On June 26, the small Mexican town of Apaseo el Alto, in Guanajuato state, was the scene of a deadly firefight between members of Los Zetas and federal and local security forces.
The engagement began when a joint patrol of Mexican soldiers and police officers responded to a report of heavily armed men at a suspected drug safe house.
When the patrol arrived, a 20-minute firefight erupted between the security forces and gunmen in the house as well as several suspects in two vehicles who threw fragmentation grenades as they tried to escape.
When the shooting ended, 12 gunmen lay dead, 12 had been taken into custody and several soldiers and police officers had been wounded. At least half of the detained suspects admitted to being members of Los Zetas, a highly trained Mexican cartel group known for its use of military weapons and tactics.
When authorities examined the safe house they discovered a mass grave that contained the remains of an undetermined number of people (perhaps 14 or 15) who are believed to have been executed and then burned beyond recognition by Los Zetas. The house also contained a large cache of weapons, including assault rifles and fragmentation grenades.
Such military ordnance is frequently used by Los Zetas and the enforcers who work for their rival cartels.
STRATFOR has been closely following the cartel violence in Mexico for several years now, and the events that transpired in Apaseo el Alto are by no means unique.
It is not uncommon for the Mexican authorities to engage in large firefights with cartel groups, encounter mass graves or recover large caches of arms. However, the recovery of the weapons in Apaseo el Alto does provide an opportunity to once again focus on the dynamics of
White, Black and Shades of Gray
Before we get down into the weeds of Mexico`s arms trade, let`s do something a little different and first take a brief look at how arms trafficking works on a regional and global scale. Doing so will help illustrate how arms trafficking in
When analysts examine arms sales they look at three general categories: the white arms market, the gray arms market and the black arms market.
The white arms market is the legal, aboveboard transfer of weapons in accordance with the national laws of the parties involved and international treaties or restrictions. The parties in a white arms deal will file the proper paperwork, including end-user certificates, noting what is being sold, who is selling it and to whom it is being sold.
There is an understanding that the receiving party does not intend to transfer the weapons to a third party. So, for example, if the Mexican army wants to buy assault rifles from German arms maker Heckler & Koch, it places the order with the company and fills out all the required paperwork, including forms for obtaining permission for the sale from the German government.
Now, the white arms market can be deceived and manipulated, and when this happens, we get the gray market — literally, white arms that are shifted into the hands of someone other than the purported recipient.
One of the classic ways to do this is to either falsify an end-user certificate, or bribe an official in a third country to sign an end-user certificate but then allow a shipment of arms to pass through a country en route to a third location.
This type of transaction is frequently used in cases where there are international arms embargoes against a particular country (like
One example of this would be Ukrainian small arms that, on paper, were supposed to go to
Another example of this would be the government of
At the far end of the spectrum is the black arms market where the guns are contraband from the get-go and all the business is conducted under the table. There are no end-user certificates and the weapons are smuggled covertly.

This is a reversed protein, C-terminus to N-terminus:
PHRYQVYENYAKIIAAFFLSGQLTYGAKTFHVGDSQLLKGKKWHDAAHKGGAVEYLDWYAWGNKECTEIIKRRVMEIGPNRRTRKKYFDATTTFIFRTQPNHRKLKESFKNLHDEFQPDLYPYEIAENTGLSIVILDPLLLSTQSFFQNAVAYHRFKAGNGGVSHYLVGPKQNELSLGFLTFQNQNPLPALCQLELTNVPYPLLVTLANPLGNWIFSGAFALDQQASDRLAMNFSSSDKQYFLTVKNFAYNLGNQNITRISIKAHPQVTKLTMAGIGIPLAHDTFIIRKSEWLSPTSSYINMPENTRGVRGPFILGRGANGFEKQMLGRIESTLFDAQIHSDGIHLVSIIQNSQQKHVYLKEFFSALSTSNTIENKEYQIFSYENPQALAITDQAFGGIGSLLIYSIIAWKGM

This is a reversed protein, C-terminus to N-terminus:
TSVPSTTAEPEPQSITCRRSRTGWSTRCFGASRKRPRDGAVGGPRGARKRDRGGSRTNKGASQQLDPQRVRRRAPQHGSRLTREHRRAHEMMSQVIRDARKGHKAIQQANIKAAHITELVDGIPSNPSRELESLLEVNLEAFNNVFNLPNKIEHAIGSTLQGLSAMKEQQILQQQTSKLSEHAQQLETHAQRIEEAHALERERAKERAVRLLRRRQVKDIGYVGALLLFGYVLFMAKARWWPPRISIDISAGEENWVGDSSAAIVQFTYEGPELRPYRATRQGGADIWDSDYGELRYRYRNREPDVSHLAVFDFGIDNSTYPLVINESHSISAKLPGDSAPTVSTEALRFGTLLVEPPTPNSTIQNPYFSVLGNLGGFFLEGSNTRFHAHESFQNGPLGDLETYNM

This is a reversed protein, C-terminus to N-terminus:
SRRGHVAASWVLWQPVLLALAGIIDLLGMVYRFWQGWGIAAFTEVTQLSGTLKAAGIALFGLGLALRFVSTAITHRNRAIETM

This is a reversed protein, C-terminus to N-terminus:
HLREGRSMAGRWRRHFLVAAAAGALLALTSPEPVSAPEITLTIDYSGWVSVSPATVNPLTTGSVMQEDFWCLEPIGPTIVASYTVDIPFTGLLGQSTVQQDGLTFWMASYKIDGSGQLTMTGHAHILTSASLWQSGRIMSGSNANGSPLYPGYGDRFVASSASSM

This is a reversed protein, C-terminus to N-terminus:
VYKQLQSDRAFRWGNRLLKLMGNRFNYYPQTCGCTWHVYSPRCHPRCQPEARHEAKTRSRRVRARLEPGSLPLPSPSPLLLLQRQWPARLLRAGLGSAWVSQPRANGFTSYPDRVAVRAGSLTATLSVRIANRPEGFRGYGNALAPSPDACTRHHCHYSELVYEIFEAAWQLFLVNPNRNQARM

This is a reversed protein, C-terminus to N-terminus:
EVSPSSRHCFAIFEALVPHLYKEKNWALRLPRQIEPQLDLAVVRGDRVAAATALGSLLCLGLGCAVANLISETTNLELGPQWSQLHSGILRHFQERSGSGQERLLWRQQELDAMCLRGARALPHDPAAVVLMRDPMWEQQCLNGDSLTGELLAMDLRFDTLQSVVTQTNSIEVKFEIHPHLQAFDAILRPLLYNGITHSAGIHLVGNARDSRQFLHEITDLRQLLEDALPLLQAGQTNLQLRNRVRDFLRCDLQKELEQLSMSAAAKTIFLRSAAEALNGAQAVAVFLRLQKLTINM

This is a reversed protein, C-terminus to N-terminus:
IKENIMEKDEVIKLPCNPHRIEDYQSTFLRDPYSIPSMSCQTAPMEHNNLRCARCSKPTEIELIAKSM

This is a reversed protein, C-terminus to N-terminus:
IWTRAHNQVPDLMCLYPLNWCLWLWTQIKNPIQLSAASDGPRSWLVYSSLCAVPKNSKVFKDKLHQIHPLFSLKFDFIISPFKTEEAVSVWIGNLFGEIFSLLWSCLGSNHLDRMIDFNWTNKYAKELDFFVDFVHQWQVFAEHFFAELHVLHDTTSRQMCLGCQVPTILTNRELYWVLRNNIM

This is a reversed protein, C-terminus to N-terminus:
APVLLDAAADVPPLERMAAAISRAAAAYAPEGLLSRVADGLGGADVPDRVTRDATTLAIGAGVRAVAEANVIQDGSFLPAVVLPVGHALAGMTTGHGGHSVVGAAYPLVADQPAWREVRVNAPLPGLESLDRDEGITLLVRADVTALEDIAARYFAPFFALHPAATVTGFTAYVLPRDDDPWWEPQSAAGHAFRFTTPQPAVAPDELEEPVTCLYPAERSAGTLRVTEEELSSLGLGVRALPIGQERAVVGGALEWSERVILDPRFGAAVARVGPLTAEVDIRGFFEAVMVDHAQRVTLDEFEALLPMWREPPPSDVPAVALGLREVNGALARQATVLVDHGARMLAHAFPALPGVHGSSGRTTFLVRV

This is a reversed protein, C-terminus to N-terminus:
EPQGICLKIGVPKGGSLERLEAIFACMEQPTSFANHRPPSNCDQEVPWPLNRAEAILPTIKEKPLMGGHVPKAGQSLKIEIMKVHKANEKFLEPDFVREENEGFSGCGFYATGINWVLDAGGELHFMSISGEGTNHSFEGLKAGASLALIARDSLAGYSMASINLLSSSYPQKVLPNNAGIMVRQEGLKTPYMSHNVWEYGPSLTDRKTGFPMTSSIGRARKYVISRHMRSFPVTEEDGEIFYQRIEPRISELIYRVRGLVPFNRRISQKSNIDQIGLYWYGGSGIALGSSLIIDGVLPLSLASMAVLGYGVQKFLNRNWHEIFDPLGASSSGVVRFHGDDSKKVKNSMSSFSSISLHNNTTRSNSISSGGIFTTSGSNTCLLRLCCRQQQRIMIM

Examples of this would be the smuggling of arms from the former Soviet Union (FSU) and
Nation-states will often use the gray and black arms markets in order to deniably support allies, undermine opponents or otherwise pursue their national interests. This was clearly revealed in the Iran-Contra scandal of the mid-1980s, but Iran-Contra only scratched the surface of the arms smuggling that occurred during the Cold War.
Untold tons of military ordnance were delivered by the
This quantity of materiel shipped into
East German MPiKMS and MPiKM assault rifles are still floating around the world`s arms markets years after the German Democratic Republic ceased to exist.
In fact, visiting an arms bazaar in a place like
There is often a correlation between arms and drug smuggling.
In many instances, the same routes used to smuggle drugs are also used to smuggle arms. In some instances, like the smuggling routes from Central Asia to Europe, the flow of guns and drugs goes in the same direction, and they are both sold in
In the case of Latin American cocaine, the drugs tend to flow in one direction (toward the United States and Europe) while guns from U.S. and Russian organized-crime groups flow in the other direction, and often these guns are used as whole or partial payment for the drugs.
Illegal drugs are not the only thing traded for guns. During the Cold War, a robust arms-for-sugar trade transpired between the Cubans and Vietnamese.
As a result, Marxist groups all over Latin America were furnished with
These Vietnam War-vintage weapons still crop up with some frequency in
After the civil wars ended in places like El Salvador and Guatemala, the governments and the international community attempted to institute arms buy-back programs, but those programs were not very successful and most of the guns turned in were very old — the better arms were cached by groups or kept by individuals.
Some of these guns have dribbled back into the black arms market, and Central and
But Cold War shipments are not the only reason that
In addition to the indigenous arms industries in countries like Brazil and Argentina, Venezuela has purchased hundreds of thousands of AK assault rifles in recent years to replace its aging FN-FAL rifles and has even purchased the equipment to open a factory to produce AK-103 rifles under license inside Venezuela.
The Colombian government has accused the Venezuelans of arming the FARC, and evidence obtained by the Colombians during raids on FARC camps and provided to the public appears to support those assertions.